Most coastal areas globally face water shortages in the dry season due to salinization and drought. The Mekong River Delta (MRD) is recognized as the "Rice Bowl" in Vietnam but the negative effects of salinization and drought have damaged rice production in recent decades. However, regional assessment of the perturbation has been lacking. A Landsat-based satellite salinity index, the Enhanced Salinity Index (ESI), was developed in this study to explore patterns of annual salinity variations in agricultural land and their relationship to drought in the MRD from 1989 to 2018. The performance of the index was superior to that of other previously published remotely sensed indices, based on correlations with field measurements of electrical conductivity (i.e. groundwater and soil EC), which can be used as a proxy for salinity. The time-series ESI was then utilized to explore the spatiotemporal dynamics of salinity in the study area using the Theil-Send median trend (TS) and Mann-Kendall significance tests (MK). In addition, temporal relationships with the Normalized Difference Water Index (NDWI) were used to investigate the relationship between drought and saline intrusion. Our results showed that freshwater and brackish areas increased inland, whereas those developed for shrimp farming may increase soil and groundwater salinity. A negative correlation between drought and salinity was also observed in surface water where fish and shrimp farming activities took place, while a positive relationship was discovered in rice and annual cropland areas. This study highlights the use of ESI as an effective parameter for modelling vegetation salinity and its relationship with cropland change. We also demonstrate the feasibility of integrating satellite imagery with spatiotemporal analyses to monitor and assess regional salinization dynamics.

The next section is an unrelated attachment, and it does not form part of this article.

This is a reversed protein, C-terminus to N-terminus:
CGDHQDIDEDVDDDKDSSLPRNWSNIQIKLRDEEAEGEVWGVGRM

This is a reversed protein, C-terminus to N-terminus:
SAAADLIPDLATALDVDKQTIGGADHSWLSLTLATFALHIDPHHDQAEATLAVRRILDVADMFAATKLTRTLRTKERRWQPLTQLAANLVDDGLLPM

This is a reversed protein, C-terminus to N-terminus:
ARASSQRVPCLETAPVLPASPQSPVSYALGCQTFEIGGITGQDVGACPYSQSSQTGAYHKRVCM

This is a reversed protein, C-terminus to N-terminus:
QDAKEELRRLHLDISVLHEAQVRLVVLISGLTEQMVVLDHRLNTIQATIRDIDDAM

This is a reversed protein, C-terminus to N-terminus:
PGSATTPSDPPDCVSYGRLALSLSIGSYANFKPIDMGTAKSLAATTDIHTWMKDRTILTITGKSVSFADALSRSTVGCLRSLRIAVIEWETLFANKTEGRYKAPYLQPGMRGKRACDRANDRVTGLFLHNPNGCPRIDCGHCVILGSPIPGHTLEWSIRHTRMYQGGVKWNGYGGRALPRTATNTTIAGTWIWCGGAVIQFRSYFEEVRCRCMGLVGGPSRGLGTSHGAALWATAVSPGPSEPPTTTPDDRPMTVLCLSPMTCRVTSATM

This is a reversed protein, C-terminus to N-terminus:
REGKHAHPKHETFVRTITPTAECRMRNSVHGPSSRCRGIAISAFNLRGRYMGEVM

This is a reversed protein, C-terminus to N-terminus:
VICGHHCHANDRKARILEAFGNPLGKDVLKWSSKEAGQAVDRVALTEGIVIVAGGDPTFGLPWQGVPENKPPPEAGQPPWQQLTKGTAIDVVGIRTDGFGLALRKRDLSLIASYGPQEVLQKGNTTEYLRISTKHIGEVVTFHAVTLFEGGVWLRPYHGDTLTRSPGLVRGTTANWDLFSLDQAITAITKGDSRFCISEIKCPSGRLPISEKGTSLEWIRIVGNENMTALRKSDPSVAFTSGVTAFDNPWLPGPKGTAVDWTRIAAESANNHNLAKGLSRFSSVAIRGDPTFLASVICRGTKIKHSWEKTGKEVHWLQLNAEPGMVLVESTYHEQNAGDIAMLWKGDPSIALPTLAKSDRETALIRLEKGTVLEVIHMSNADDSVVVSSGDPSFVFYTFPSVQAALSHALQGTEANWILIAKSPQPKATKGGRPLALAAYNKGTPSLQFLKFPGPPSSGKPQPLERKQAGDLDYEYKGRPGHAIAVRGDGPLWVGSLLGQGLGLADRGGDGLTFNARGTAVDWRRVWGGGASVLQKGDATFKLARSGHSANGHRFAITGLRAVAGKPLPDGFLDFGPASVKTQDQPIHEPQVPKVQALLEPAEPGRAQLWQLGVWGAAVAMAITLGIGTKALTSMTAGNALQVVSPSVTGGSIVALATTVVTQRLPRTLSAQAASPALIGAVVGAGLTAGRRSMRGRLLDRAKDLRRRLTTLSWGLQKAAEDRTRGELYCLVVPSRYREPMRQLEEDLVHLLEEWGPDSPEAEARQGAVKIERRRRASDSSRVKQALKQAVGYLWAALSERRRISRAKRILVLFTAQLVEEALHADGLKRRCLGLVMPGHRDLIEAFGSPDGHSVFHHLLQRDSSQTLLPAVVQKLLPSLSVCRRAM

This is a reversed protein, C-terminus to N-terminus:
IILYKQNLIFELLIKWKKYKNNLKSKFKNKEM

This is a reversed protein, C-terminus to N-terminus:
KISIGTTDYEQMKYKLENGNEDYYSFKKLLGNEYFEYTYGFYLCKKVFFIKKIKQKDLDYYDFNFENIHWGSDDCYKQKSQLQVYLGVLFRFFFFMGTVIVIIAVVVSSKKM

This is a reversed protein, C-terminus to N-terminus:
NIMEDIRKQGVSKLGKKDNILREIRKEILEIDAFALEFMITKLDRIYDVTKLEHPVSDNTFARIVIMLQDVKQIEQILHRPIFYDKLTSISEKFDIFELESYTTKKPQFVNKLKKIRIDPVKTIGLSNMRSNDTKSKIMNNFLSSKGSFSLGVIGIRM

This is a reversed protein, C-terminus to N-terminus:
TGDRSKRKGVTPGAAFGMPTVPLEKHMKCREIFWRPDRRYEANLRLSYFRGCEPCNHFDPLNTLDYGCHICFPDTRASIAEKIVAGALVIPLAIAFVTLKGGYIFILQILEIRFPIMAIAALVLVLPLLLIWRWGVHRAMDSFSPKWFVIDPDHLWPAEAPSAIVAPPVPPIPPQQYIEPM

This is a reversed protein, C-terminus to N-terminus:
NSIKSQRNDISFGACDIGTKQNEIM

Keywords: Drought; Enhanced Salinity Index (ESI); Landsat; Normalized Difference Water Index (NDWI); Vietnam.
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